Eclipse Exposure

My recent post about eclipsed attracted a lot of attention on Facebook and provoked quite a bit of dialogue, as well as some strong pushback. My friend (and collaborator at Living Sankrit) Shivani Hawkins shared my post and had to deal with dozens of comments, as well as lots of pushback. The resistance was mainly from folks who want to see the eclipse and interpret anything cautious as being fear-based, superstitious, or the result of cultural indoctrination.

Check out her lovely and carefully-explained response here:

Another way to consider exposure to an eclipse is like exposure to the Sun – some of us choose to wear a hat. Some choose sunblock or just stay indoors in the shade.

Some of us might not notice the effect of over-exposure right away, or may not notice the cumulative effect.

But if you’ve aligned yourself with Dharmic teachings and practices and beliefs, perhaps it is wise to honor the common wisdom and observances of the source culture, so long as they aren’t actually harming anyone. Because Fear Of Missing Out is definitely a symptom of Rahu’s influence!

I remember in high school when my buddies made fun of me for wearing sunblock while we were out surfing. Then when we visited Hawaii, they got so burned by the tropical sun they could hardly lay down and barely slept for days. After a week, their skin peeled off painfully in thick layers.

When I saw them again at our high school reunion, they all looked like old fishermen with deeply wrinkled skin. Which was kind of cool, actually, but what about skin cancer later in life?

Being that my mom’s a redhead, I am easily burned and always knew I needed to be careful. Folks regularly say that I look young for my age, especially as a surfer and sailor, and sun protection is certainly a major reason why.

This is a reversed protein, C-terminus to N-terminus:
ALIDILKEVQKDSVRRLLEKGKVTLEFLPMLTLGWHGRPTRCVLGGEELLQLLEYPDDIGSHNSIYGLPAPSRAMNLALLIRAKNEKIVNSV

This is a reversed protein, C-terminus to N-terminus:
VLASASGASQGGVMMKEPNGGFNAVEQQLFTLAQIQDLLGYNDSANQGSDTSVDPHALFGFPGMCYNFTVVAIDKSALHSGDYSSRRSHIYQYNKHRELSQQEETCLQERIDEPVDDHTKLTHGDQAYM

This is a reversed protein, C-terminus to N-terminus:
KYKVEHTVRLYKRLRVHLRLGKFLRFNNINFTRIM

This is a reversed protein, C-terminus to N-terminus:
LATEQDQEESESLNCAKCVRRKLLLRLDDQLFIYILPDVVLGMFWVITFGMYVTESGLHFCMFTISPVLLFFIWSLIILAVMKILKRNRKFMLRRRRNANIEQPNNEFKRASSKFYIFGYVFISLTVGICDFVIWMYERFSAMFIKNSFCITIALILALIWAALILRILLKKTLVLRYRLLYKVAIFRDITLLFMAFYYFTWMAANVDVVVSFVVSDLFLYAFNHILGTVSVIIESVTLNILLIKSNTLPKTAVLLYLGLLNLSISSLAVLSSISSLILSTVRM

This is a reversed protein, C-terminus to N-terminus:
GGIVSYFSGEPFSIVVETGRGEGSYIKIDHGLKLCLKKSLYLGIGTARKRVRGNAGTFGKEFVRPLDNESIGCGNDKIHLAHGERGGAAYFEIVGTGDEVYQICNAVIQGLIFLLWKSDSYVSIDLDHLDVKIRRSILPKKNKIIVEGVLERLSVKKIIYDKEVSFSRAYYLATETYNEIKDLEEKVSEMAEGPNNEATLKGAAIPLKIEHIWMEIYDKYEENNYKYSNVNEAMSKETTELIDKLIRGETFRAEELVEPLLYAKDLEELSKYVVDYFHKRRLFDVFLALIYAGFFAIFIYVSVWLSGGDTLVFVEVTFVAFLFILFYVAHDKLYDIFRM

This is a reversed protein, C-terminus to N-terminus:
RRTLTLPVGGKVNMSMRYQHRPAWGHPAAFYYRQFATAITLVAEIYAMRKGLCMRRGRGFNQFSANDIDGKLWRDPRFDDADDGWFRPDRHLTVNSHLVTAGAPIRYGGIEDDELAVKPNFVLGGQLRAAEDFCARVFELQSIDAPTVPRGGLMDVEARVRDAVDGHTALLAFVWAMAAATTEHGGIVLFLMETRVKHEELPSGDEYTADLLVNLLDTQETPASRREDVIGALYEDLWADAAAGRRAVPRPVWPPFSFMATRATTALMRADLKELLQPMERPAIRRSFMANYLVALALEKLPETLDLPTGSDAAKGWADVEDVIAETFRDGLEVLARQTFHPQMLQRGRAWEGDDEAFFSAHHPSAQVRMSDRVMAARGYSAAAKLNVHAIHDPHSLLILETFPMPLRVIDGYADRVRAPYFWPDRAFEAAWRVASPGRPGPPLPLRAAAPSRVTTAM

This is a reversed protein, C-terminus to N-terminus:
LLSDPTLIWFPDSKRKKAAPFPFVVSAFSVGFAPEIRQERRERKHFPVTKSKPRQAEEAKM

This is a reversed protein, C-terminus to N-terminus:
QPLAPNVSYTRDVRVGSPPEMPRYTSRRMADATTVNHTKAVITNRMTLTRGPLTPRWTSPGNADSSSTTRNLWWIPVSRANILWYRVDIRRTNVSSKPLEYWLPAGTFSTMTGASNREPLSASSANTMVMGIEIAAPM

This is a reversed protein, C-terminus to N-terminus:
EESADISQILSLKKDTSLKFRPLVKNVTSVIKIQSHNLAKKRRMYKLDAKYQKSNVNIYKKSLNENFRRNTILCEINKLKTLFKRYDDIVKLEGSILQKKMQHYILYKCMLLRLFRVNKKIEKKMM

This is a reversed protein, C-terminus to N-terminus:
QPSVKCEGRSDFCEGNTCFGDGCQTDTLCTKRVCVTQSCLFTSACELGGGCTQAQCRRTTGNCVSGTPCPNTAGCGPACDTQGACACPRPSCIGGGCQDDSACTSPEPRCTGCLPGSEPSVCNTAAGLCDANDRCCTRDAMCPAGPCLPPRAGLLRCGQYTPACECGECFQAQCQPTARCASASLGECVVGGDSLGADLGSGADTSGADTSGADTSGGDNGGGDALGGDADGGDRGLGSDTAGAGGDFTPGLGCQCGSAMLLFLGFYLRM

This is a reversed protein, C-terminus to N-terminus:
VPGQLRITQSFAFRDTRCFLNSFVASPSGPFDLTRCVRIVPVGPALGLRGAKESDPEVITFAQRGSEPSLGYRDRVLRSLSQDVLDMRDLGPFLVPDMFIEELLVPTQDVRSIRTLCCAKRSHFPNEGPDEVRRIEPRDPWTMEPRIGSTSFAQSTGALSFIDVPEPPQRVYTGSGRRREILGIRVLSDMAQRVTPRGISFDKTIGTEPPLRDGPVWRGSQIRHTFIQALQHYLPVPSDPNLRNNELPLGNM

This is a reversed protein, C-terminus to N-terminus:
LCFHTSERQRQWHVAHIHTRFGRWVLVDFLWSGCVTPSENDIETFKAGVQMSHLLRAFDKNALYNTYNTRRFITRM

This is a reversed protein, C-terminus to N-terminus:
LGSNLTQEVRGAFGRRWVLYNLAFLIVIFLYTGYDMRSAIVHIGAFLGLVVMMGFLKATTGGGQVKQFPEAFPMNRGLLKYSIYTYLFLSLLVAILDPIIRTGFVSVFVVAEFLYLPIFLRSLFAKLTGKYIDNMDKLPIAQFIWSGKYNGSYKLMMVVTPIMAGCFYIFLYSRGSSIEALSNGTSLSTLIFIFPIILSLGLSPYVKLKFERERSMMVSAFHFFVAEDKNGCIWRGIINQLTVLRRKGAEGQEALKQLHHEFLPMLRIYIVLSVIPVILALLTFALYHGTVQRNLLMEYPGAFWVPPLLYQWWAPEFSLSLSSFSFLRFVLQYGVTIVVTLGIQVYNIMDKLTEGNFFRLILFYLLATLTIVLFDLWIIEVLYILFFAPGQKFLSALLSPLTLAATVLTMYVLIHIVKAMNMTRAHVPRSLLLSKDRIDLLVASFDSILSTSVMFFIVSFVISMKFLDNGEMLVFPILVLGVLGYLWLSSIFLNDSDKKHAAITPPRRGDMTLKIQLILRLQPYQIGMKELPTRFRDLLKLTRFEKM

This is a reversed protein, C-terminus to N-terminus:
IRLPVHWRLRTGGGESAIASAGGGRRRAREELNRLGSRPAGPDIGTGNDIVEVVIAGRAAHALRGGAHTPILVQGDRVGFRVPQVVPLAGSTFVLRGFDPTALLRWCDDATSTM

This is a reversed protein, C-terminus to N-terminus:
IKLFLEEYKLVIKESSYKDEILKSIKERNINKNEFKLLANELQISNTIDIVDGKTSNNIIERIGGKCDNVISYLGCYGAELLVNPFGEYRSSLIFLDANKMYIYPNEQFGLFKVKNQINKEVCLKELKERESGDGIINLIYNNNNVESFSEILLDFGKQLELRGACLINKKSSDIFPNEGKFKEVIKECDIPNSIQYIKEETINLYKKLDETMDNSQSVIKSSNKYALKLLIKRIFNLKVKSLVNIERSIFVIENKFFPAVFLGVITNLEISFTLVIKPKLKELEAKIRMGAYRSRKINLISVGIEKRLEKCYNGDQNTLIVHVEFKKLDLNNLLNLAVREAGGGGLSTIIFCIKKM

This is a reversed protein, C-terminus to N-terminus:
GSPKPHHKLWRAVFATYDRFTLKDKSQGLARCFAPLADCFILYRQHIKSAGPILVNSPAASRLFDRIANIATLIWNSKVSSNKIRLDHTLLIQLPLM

How does this apply to the Eclipse? Rahu (the demon that causes eclipses) figures prominently in my birth chart, and I lived through Rahu Mahadasha earlier in life. It was a chaotic, exhausting, yet rewarding time. Rahu is mysterious, and may be fantastically and inexplicably rewarding, yet is described in Shastra as being like, ‘A head on a cart rolling through a crowd shouting obscenities.’

My birth chart closely matches some of the most extreme ups-and-downs of those years, because I bouncing around from goal to goal with little awareness of the karmas driving my ambition. In other words, I got a LOT of exposure and did not use much protection.

So I really don’t need more of that drama. Right now I just want to focus on work and productivity. No desire for more identity-rending self-inquiry and the potential personal disruption caused by obsession, so I’m going to play it cool and lay low during this eclipse. I’ve enjoyed enough Rahu behavior for several lifetimes!

Point being that it’s juvenile to accuse anyone of being afraid or weak or superstitious because they choose to be cautious or engage skillfully in ways that seem unfamiliar or illogical.

Really, it’s lovely to see the wide variety of ways folks engage skillfully with a cosmic power according to their spiritual lineage, cultural customs, or personal observances.

If you’re aware of what’s going on, and expanding your freedom by choosing accordingly, you’re already bringing light of consciousness into the darkness of ignorance regardless of what you do.

Thanks to Shivani Hawkins for writing this lovely in-depth explanation of why Hindu and Buddhist cultures take eclipses so seriously. If you’d like to see more of her writing, check her out on social media. If you’d like to learn more about Hindu dharma from her, myself, and several other wonderful teachers, please check out our online school, Living Sanskrit: